Follow Friday - Run for Your Life

Veronica Rossi 2 Friday, April 01, 2011
Recently, the YA Muses offered some options for donating to help with the current crisis in Japan. For this Follow Friday, I'd like to bring the focus a little closer to home. Many of us have experienced cancer, whether firsthand or within our families or our circle of friends. When fellow Bookanista, Myra McEntire, proposed the idea of helping to raise funds for a cancer hospital, I was instantly on board.
Take a look at the below, which will tell you a little bit about the cause and the rules. You can also go to Myra's blog to learn more.

Charitable donations are a very personal thing. There are so many ways our hard earned money can help others, and lately our world seems to be breaking into pieces around us. Needs are many and great. The Bookanistas want to give back, so in the coming months, we're going to be looking for ways to pour into communities, both bookish and worldwide.

For the month of April, we've chose to spotlight Run For Your Life, an event that's raising money for a cancer hospital, largely because the framework is already set up (we'd like to keep it simple our first time out), and also because of personal connections to the cause. Most everyone has lost a loved one to cancer or knows someone who has.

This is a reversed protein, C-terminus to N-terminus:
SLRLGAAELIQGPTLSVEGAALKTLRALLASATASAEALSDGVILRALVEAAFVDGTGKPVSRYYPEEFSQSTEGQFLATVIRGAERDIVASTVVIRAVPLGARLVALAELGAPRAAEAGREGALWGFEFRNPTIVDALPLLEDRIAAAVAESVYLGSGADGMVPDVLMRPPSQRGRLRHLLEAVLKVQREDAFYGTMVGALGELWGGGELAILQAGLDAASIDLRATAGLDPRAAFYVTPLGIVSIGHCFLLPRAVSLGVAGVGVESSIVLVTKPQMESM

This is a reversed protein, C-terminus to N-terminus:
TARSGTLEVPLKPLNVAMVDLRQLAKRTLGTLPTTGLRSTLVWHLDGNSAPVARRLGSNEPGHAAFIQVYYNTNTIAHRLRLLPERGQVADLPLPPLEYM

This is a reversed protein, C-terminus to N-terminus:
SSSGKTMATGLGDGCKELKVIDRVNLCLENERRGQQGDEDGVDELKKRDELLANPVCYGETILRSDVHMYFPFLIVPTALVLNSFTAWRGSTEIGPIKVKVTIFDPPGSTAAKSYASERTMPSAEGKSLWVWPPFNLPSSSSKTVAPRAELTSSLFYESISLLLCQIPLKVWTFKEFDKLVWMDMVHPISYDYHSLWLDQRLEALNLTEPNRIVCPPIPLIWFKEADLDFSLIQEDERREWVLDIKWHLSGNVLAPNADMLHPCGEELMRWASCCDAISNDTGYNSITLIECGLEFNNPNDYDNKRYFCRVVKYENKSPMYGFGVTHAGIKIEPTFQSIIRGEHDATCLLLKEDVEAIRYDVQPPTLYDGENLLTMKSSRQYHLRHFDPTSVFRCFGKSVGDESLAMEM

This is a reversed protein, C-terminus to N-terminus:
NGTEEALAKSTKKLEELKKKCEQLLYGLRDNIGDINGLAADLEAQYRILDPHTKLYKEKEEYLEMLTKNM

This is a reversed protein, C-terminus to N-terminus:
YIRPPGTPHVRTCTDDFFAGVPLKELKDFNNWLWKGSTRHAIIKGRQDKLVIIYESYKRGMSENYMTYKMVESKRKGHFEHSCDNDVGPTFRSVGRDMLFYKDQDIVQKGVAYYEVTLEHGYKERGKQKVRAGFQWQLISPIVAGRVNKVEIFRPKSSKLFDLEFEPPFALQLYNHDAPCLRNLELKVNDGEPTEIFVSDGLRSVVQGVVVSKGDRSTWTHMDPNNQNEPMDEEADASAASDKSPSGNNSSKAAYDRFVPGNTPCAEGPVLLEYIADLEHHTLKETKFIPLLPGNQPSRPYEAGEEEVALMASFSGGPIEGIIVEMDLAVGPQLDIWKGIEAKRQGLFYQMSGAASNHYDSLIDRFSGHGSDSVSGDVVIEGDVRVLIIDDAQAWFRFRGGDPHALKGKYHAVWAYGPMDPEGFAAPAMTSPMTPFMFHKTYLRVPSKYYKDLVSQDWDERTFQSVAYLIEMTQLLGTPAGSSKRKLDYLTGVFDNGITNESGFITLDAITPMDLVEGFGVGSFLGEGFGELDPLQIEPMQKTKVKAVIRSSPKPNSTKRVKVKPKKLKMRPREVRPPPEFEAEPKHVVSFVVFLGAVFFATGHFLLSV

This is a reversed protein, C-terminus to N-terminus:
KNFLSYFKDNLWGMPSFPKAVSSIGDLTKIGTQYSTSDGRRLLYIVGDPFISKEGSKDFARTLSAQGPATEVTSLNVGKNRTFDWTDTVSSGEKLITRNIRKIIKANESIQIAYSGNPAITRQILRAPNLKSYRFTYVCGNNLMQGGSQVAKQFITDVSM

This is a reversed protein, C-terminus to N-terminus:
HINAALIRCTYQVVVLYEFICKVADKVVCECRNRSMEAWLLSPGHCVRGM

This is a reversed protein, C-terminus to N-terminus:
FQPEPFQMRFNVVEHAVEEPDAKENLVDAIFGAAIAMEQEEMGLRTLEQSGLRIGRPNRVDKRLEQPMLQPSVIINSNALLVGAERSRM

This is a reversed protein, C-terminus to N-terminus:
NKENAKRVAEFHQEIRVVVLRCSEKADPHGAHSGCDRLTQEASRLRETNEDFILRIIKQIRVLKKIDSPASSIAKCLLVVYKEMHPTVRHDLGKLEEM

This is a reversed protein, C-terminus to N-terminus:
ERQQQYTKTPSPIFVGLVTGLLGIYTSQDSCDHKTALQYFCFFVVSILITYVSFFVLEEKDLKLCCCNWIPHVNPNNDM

To encourage you to donate, we're going to give away some sweet prizes! Here's how it will work:

1. Go to the Run For Your Life page.

2. Make a donation. $5 is suggested, but lower or higher is fine. (Also know that for every dollar you donate, you'll be entered to win a private, advance screening for twenty people for Breaking Dawn. The Bookanistas have NOTHING to do with that part - that's all Charlie Bewley and Summit Entertainment.)

3. Come back and fill out the entry form on this page.

We're trusting you to be honest about giving, and about the amount you give. Don't be a mamby pamby. Keep up our faith in mankind.

4. The Bookanistas will be giving away a selection of prizes (see list below). You will be entered one time for each dollar you donate ($5 = 5 entries). If you wish to be entered to win a specific prize, let us know in the designated section of the entry form.

5. We're following the guidelines set forth by Run for Your Life, which means this particular event will only be open to those in North America. Entries will be closed on April 30th, and we will contact randomly selected winners shortly thereafter.

6. Spread the word. Tweet, post the Run For Your Life logo (above) with a link to Charlie's site on your blog, or Facebook about the event, and receive an entry (one entry TOTAL for doing all or one of these things). Place a link/links in the place provided on the entry form.